Since its 1979 Islamic revolution, the mountainous region of Iran has made headlines for its nuclear ambitions, public demonstrations and strict censorship. Most recently, the death of former president and opposition ally Ali Akbar Hashemi Rafsanjani dealt a major blow to Iran’s reformists. As a result of economic and political sanctions, very little is known about the day to day lives of the country’s 82 million people, 60 per cent of which are under the age of 30. Veteran photographer Hossein Fatemi spent 15 years documenting the duality in Iran’s citizenship. Through his series of photographs titled An Iranian Journey, we see Iran’s young generation as they wrestle against the oppressive nature of a theocratic government.
Born and raised in Iran, Fatemi’s images are a counterpoint to the anti-American Iran displayed in mass media. “Daily, millions of young people engage in activities that are officially illegal and can carry severe penalties,” writes Fotoevidence, the organisation that teamed up with Fatemi to create a photo book of his work.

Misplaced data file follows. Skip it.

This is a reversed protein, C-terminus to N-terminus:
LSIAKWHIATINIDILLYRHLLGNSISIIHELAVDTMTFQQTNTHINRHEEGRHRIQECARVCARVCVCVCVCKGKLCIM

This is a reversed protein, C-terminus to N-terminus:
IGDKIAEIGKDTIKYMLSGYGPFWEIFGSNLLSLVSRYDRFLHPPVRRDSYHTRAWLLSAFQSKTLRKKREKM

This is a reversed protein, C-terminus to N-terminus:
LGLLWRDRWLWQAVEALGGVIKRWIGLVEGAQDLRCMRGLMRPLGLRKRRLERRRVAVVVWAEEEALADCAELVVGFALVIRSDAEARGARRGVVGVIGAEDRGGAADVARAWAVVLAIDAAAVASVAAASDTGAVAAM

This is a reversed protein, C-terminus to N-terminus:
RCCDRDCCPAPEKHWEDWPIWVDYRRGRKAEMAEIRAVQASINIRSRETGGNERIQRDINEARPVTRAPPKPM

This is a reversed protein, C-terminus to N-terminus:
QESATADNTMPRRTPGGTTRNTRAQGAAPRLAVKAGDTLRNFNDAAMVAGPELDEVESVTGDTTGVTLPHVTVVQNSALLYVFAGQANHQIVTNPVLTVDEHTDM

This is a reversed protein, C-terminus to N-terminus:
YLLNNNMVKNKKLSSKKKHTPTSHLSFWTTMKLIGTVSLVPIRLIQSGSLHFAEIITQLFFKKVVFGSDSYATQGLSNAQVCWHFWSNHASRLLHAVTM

“While the government likes to think of Iranian society as a monolithic unit occupying the moral high-ground in stark contrast with a degenerate, immoral West, the reality of daily life in the Islamic Republic is one which bears all the hallmarks of a modern hybrid with all the usual problems and vices.”
Fatemi tries to capture this complex, ever-evolving society, lifting the veil on some of the less observed areas of daily life, showing the conflicts that arise between the official version of Iranian life promoted by the authorities and the reality of daily life for Iran's youth.
Unable to return to his family in Iran after publishing some of his images, Fatemi lives and works in the United States. He was named a finalist for the FotoEvidence Book Award in 2015 and was also awarded the World Understanding Award in the Pictures of the Year International in the same year. He recently launched a Kickstarter project to help the fund the creation of a photo book that will contain approximately 80 colour photographs, a reflection on his work, and an introduction by Iranian journalist Omid Memarian.